Hungarian real estate price increase higher than anywhere in Europe
According to the latest statistics of Eurostat, the price of Hungarian properties increased the most compared to 28 other European countries, szeretlekmagyarorszag.hu reports. There are also significant differences regionally; the price of an apartment in Budapest equals that of five properties in Nógrád county.
Property prices in the third quarter of 2016, when compared to the prices of the period a year before, have increased by 11.6%, which far exceeds the 4.3% average in the rest of the EU. The only other countries to report a more than 10% increase are Latvia and Iceland.
Compared to the previous quarter, Hungary fares much better with a 3.4% increase, and in the period since 2010, the countries of Northern Europe and the Baltic region take the lead: for instance, Estonia’s property prices have increased by 67%. In this comparison, Hungary is in the middle of the list with a 20% increase in the past 6 years.
While the increase in 2015 affected the entire real estate market, last year’s changes showed significant differences in various regions of the country. Property prices in Budapest increased by 20%, those in county cities increased by 10%, while villages experienced a 15% drop.
The biggest price growth was seen in the case of housing estate properties, whose national average is over 200 thousand forints/m2. While flats got more expensive, detached houses lost 10% of their value in the first nine months of the year, due to the fact that these properties are located in county towns which are less popular with investors. In certain regions such as Pest county, oversupply has also contributed to price drops.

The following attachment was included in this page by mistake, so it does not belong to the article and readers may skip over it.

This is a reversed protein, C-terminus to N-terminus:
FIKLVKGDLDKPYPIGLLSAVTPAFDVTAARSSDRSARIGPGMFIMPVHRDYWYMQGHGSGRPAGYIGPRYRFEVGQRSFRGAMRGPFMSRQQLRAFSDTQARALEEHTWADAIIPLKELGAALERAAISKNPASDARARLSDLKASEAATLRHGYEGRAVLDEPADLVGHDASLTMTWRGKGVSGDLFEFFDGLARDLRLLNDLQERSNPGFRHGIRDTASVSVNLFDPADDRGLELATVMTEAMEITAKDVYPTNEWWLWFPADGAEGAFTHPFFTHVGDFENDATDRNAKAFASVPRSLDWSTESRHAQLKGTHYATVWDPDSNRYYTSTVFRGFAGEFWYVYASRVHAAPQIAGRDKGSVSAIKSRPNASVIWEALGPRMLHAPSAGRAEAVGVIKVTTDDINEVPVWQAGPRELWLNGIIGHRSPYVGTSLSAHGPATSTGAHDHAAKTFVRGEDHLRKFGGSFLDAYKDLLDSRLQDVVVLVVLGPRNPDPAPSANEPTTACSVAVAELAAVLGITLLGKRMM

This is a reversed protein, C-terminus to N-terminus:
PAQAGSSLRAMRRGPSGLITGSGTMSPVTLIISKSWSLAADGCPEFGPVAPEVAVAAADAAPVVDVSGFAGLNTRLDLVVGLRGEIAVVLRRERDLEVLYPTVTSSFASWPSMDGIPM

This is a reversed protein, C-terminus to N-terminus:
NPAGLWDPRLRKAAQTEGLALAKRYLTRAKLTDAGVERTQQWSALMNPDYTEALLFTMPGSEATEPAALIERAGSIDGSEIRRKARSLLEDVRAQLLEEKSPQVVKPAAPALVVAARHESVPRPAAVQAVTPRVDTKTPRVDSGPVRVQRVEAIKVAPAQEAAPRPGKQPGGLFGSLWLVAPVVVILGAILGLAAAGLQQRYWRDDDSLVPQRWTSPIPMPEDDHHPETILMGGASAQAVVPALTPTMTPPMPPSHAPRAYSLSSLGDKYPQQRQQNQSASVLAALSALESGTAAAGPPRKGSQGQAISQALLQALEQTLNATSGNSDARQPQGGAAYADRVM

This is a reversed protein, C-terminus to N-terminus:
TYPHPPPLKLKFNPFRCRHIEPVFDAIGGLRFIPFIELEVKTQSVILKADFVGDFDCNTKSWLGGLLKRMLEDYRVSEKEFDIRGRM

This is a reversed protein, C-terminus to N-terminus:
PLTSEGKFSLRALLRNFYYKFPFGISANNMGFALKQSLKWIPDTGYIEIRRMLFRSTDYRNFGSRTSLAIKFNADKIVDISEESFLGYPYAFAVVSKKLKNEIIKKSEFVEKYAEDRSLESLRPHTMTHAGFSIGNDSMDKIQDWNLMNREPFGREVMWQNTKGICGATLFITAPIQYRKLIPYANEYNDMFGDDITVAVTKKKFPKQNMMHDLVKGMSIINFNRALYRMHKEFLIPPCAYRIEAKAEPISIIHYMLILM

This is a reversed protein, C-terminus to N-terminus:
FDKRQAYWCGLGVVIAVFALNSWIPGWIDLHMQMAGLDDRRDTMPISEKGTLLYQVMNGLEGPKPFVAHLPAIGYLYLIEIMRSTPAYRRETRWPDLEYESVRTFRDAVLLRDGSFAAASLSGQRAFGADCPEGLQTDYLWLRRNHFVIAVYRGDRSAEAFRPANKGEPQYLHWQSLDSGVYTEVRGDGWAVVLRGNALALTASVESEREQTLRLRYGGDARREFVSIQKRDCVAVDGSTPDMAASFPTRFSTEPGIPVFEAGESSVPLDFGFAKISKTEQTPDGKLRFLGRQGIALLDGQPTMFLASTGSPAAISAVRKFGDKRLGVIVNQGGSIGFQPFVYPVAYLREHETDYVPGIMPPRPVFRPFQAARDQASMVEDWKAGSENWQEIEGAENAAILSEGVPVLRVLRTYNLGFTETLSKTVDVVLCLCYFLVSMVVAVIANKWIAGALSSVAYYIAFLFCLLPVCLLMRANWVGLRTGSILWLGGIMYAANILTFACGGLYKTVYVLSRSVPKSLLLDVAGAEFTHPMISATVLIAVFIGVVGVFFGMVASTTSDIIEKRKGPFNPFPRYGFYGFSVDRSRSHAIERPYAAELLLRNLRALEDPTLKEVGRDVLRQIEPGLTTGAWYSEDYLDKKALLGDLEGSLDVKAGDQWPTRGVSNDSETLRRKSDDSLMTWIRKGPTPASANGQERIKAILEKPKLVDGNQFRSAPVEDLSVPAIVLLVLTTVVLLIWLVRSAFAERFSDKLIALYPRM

The country average of 260 thousand forints is divided rather disproportionately: the price for a square metre is five times as much in the capital as it is in Nógrád county, where real estate can be purchased for 70 thousand forints per square metre.
Nominal prices have broken the 2008 record, making this the most expensive period for real estate the country has ever experienced. However, when it comes to real value, with the exception of Budapest, property prices are still far from those in 2008, and compared to incomes, the prices are reminiscent of the 1998-1999 period.
Copy editor: bm